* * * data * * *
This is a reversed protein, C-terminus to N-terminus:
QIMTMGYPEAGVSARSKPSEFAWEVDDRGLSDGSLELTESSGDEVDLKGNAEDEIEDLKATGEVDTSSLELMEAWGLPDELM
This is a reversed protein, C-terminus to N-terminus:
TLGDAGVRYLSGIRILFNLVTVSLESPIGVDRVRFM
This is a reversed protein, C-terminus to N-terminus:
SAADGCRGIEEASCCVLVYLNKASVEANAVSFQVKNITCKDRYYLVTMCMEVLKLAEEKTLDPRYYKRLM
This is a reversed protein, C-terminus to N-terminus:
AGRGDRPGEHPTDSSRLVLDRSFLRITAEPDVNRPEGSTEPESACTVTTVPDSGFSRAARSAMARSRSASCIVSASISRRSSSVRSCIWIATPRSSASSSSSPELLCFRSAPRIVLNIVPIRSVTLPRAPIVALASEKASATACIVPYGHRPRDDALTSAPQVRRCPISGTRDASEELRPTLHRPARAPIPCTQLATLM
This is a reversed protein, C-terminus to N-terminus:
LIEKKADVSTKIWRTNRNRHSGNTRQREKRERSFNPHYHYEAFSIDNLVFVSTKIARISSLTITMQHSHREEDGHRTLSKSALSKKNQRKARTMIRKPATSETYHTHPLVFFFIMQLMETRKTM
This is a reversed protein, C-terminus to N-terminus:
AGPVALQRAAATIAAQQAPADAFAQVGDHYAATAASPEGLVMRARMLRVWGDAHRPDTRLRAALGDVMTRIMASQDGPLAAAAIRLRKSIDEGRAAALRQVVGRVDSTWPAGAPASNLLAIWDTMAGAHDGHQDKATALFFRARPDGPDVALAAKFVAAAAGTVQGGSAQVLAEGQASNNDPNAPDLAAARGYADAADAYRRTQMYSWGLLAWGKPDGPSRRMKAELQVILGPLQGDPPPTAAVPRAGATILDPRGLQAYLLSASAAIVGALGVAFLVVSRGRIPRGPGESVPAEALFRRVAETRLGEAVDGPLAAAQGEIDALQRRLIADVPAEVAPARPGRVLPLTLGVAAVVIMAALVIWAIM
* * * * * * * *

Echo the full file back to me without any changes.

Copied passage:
This is a reversed protein, C-terminus to N-terminus:
QIMTMGYPEAGVSARSKPSEFAWEVDDRGLSDGSLELTESSGDEVDLKGNAEDEIEDLKATGEVDTSSLELMEAWGLPDELM
This is a reversed protein, C-terminus to N-terminus:
TLGDAGVRYLSGIRILFNLVTVSLESPIGVDRVRFM
This is a reversed protein, C-terminus to N-terminus:
SAADGCRGIEEASCCVLVYLNKASVEANAVSFQVKNITCKDRYYLVTMCMEVLKLAEEKTLDPRYYKRLM
This is a reversed protein, C-terminus to N-terminus:
AGRGDRPGEHPTDSSRLVLDRSFLRITAEPDVNRPEGSTEPESACTVTTVPDSGFSRAARSAMARSRSASCIVSASISRRSSSVRSCIWIATPRSSASSSSSPELLCFRSAPRIVLNIVPIRSVTLPRAPIVALASEKASATACIVPYGHRPRDDALTSAPQVRRCPISGTRDASEELRPTLHRPARAPIPCTQLATLM
This is a reversed protein, C-terminus to N-terminus:
LIEKKADVSTKIWRTNRNRHSGNTRQREKRERSFNPHYHYEAFSIDNLVFVSTKIARISSLTITMQHSHREEDGHRTLSKSALSKKNQRKARTMIRKPATSETYHTHPLVFFFIMQLMETRKTM
This is a reversed protein, C-terminus to N-terminus:
AGPVALQRAAATIAAQQAPADAFAQVGDHYAATAASPEGLVMRARMLRVWGDAHRPDTRLRAALGDVMTRIMASQDGPLAAAAIRLRKSIDEGRAAALRQVVGRVDSTWPAGAPASNLLAIWDTMAGAHDGHQDKATALFFRARPDGPDVALAAKFVAAAAGTVQGGSAQVLAEGQASNNDPNAPDLAAARGYADAADAYRRTQMYSWGLLAWGKPDGPSRRMKAELQVILGPLQGDPPPTAAVPRAGATILDPRGLQAYLLSASAAIVGALGVAFLVVSRGRIPRGPGESVPAEALFRRVAETRLGEAVDGPLAAAQGEIDALQRRLIADVPAEVAPARPGRVLPLTLGVAAVVIMAALVIWAIM